There are 4 strategically-placed mesh pockets that will help you keep your tent interior organized. Small items are easy to locate in the pockets on each side near the doors (especially key in the dark), and the 2 pockets on the ceiling make it easy to use headlamps for overhead tent lighting.


During mosquito-free seasons, the SL can be stripped down and used without the interior mesh tent as a minimalist, single-wall shelter. In this setup, the tent fly, poles, and a footprint (sold separately) are used to create an ultralight shelter.



During our testing we found the rainfly overhang above the doors to be inadequate to protect the inner tent from water dripping off the fly when the doors were unzipped. We wish the rainfly roof extended out a couple more inches on each side so we didn’t have to worry about our sleeping bags getting wet in the dripline during or after rainfall. Shaking the tent and draining any small pools on the roof before unzipping the doors is an easy solution to this issue, though it’s a minor inconvenience. The SL is still a great tent, but we do think this design flaw limits its function in wet weather.


The SL provides a good amount of usable interior space for how lightweight and compact it is, but we found the headroom to be slightly less than average with a peak height of 38 inches. That being said, 1 and 2-person ultralight tents are expected to be somewhat tight on space since they’re trying to keep weight to a minimum. We recommend the SL for hikers around 6 feet tall or less, and we think it’s more comfortable as a solo shelter, though it can certainly accommodate two hikers if need be.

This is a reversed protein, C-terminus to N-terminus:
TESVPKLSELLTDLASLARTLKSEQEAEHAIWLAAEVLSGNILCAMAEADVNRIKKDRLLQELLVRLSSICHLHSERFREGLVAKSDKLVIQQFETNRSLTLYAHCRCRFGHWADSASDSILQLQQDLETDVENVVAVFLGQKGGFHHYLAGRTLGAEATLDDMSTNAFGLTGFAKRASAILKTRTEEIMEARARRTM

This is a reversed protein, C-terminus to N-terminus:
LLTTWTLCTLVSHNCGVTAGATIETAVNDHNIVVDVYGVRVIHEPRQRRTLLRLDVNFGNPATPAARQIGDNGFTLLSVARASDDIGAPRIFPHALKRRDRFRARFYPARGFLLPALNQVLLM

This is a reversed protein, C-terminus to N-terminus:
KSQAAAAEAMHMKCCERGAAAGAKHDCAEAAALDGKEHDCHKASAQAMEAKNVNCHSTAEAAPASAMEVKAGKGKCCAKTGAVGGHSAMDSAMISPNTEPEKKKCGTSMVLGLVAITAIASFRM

One of the ways that the SL keeps weight to a minimum is with a semi-freestanding design. That means that the foot of the tent only has one pole connection point and the corners need to be staked down for the tent to be functional. In general, this is a great design for saving weight and we always stake down our tent corners anyway, but semi-freestanding tents do tend to fare worse in windy/nasty weather and are also more difficult to keep a taut pitch.


We do love that the SL’s rainfly can be opened halfway or completely, but we found ourselves needing to replant tent stakes and make frequent adjustments to keep the fly taut with the 2-stake vestibules. It’s not a deal-breaker, but we generally prefer the simplicity of backpacking tents that only require one stake per vestibule.

Even with these downsides, we think the Quarter Dome SL 2 has a lot to offer and could be a great fit if you’re in the market for a new ultralight tent.

Bottom Line

All things considered, the REI Co-op Quarter Dome SL 2 is one of the most affordable double-wall ultralight backpacking tents on the market. It’s exceptionally light for a double-wall tent, packs down small, and has a ton of useful features. It’s light enough to be carried by solo hikers who want more space than the smaller Quarter Dome SL 1 model offers, but large enough to accommodate two hikers, as long as you’re okay with tight quarters. Two wide doors make this tent very appealing, though its rainfly dripline issue (explained above) makes this tent a bit less desirable in wet conditions. Ultimately, we think the REI Co-op Quarter Dome SL 2 is a very good option for budget-conscious ultralight backpacking adventurers.